Marshall Patsanza completed his BJourn at Rhodes University in 2009. During this time he worked for the student newspaper Oppidan Press, becoming chief graphic and layout designer. Marshall focused on multimedia and online journalism during his studies, which has stood him in excellent stead in his career since then. Marshall has been working for the IOM-UN (International Organization for Migration) since 2015, having served an internship with the UN in 2014. He has filled a variety of roles in digital communications, from digital outreach and content producer to his current role as head of social media. IOM is the leading intergovernmental organisation in the field of migration and is committed to the principle that humane and orderly migration benefits migrants and society. Marshall has been an integral part of developing the Global Migration Media Academy (GMMA), a unique platform designed to standardise media training, as well as strengthen ethical and accurate reporting, on migration. He was a coordinator for the It Takes A Community Campaign, which aims to promote a balanced and evidence-based public narrative on migration. Marshall has been involved in many other digital communication efforts for the UN, including coordinating the visibility of IOM’s humanitarian assistance in Syria and creating online and digital content for IOM’s counter trafficking awareness campaign IOM X, which leverages the power of social media to engage young people from south east Asia and make them aware of the dangers of human trafficking and exploitation in the region.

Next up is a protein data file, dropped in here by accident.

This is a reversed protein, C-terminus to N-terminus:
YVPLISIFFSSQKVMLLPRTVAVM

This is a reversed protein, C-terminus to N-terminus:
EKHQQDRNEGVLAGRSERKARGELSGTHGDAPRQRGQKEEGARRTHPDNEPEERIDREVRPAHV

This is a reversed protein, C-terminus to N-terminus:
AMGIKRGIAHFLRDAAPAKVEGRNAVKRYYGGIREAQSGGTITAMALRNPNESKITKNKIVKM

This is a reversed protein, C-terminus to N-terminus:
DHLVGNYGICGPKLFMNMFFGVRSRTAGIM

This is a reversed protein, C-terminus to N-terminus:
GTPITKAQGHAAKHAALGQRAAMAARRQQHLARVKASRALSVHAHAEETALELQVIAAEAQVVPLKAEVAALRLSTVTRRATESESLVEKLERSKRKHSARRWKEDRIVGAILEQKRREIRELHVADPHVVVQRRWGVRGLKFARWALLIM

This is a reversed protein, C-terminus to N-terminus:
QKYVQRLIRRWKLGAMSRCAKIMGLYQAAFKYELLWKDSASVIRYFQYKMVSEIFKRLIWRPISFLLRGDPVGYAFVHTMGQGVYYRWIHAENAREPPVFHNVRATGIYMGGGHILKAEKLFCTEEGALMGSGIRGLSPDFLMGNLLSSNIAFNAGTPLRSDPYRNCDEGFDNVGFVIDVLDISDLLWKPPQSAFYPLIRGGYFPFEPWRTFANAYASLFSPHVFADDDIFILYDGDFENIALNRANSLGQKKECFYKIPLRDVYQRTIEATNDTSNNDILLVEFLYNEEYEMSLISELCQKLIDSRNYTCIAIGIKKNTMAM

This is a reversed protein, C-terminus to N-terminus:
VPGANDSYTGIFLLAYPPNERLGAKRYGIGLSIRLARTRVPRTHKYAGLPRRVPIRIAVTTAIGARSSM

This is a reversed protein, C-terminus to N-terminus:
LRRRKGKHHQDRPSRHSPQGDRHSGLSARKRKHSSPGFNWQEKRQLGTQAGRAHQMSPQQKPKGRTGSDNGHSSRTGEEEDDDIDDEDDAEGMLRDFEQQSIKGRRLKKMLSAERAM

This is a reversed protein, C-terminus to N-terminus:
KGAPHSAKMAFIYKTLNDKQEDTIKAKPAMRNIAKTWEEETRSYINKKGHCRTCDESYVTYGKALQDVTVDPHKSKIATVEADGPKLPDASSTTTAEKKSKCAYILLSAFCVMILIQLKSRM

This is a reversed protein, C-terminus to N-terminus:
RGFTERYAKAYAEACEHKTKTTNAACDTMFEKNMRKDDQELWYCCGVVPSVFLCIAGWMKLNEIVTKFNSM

Minoshni Pillay completed a BJourn degree and a Postgraduate Diploma in Media Management at Rhodes University in the early 2000s. During this time Minoshni filled the roles of DJ, talk show host and newsreader on campus radio station Rhodes Music Radio. After completing her studies Minoshni spent a year working with Highway Africa News Agency, which included overall management of the annual Highway Africa conference and the responsibility for liaising with journalists from across Africa. In 2009 Minoshni joined the SABC as a radio news journalist, where her role included field reporting, story generation, scripting for news bulletins, and live and telephonic interviews for current affairs shows. During her tenure at the SABC she has been the acting news editor for KwaZulu-Natal and is currently a full-time editor for SABC News. Minoshni was a radio feature winner of the Vodacom Journalist of the Year awards in 2013, for her feature Shakaskraal graves. She has won awards for her environmental reporting, including a SAB Environmental Journalist Award for Broadcast in 2016 and an Ezemvelo Excellency Award, issued by Ezemelo KZN Wildlife, in January 2015.